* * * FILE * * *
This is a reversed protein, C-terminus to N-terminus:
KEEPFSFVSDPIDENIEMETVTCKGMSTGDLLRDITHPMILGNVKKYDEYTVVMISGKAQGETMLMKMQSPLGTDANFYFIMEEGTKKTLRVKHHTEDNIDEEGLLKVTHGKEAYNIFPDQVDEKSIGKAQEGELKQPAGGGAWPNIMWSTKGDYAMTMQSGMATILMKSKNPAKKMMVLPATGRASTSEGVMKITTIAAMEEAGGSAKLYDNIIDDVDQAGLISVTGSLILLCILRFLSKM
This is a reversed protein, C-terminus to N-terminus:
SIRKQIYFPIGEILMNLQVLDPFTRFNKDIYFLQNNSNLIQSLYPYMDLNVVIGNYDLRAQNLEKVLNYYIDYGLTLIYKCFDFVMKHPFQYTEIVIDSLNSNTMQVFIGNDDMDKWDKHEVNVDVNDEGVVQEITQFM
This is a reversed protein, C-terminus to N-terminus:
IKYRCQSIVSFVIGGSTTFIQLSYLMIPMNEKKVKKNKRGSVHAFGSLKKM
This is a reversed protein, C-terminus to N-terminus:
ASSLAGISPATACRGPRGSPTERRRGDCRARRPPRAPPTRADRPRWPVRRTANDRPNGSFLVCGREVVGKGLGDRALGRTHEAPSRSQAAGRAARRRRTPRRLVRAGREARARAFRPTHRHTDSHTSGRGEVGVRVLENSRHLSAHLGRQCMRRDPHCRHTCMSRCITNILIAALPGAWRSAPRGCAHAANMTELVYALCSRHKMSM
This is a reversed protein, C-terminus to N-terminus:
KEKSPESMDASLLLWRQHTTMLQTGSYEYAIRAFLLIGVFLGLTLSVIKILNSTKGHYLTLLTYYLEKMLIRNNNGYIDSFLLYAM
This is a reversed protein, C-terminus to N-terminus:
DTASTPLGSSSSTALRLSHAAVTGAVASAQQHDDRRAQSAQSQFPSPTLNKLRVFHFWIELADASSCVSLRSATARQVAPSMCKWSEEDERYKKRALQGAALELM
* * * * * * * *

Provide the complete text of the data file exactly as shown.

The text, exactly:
This is a reversed protein, C-terminus to N-terminus:
KEEPFSFVSDPIDENIEMETVTCKGMSTGDLLRDITHPMILGNVKKYDEYTVVMISGKAQGETMLMKMQSPLGTDANFYFIMEEGTKKTLRVKHHTEDNIDEEGLLKVTHGKEAYNIFPDQVDEKSIGKAQEGELKQPAGGGAWPNIMWSTKGDYAMTMQSGMATILMKSKNPAKKMMVLPATGRASTSEGVMKITTIAAMEEAGGSAKLYDNIIDDVDQAGLISVTGSLILLCILRFLSKM
This is a reversed protein, C-terminus to N-terminus:
SIRKQIYFPIGEILMNLQVLDPFTRFNKDIYFLQNNSNLIQSLYPYMDLNVVIGNYDLRAQNLEKVLNYYIDYGLTLIYKCFDFVMKHPFQYTEIVIDSLNSNTMQVFIGNDDMDKWDKHEVNVDVNDEGVVQEITQFM
This is a reversed protein, C-terminus to N-terminus:
IKYRCQSIVSFVIGGSTTFIQLSYLMIPMNEKKVKKNKRGSVHAFGSLKKM
This is a reversed protein, C-terminus to N-terminus:
ASSLAGISPATACRGPRGSPTERRRGDCRARRPPRAPPTRADRPRWPVRRTANDRPNGSFLVCGREVVGKGLGDRALGRTHEAPSRSQAAGRAARRRRTPRRLVRAGREARARAFRPTHRHTDSHTSGRGEVGVRVLENSRHLSAHLGRQCMRRDPHCRHTCMSRCITNILIAALPGAWRSAPRGCAHAANMTELVYALCSRHKMSM
This is a reversed protein, C-terminus to N-terminus:
KEKSPESMDASLLLWRQHTTMLQTGSYEYAIRAFLLIGVFLGLTLSVIKILNSTKGHYLTLLTYYLEKMLIRNNNGYIDSFLLYAM
This is a reversed protein, C-terminus to N-terminus:
DTASTPLGSSSSTALRLSHAAVTGAVASAQQHDDRRAQSAQSQFPSPTLNKLRVFHFWIELADASSCVSLRSATARQVAPSMCKWSEEDERYKKRALQGAALELM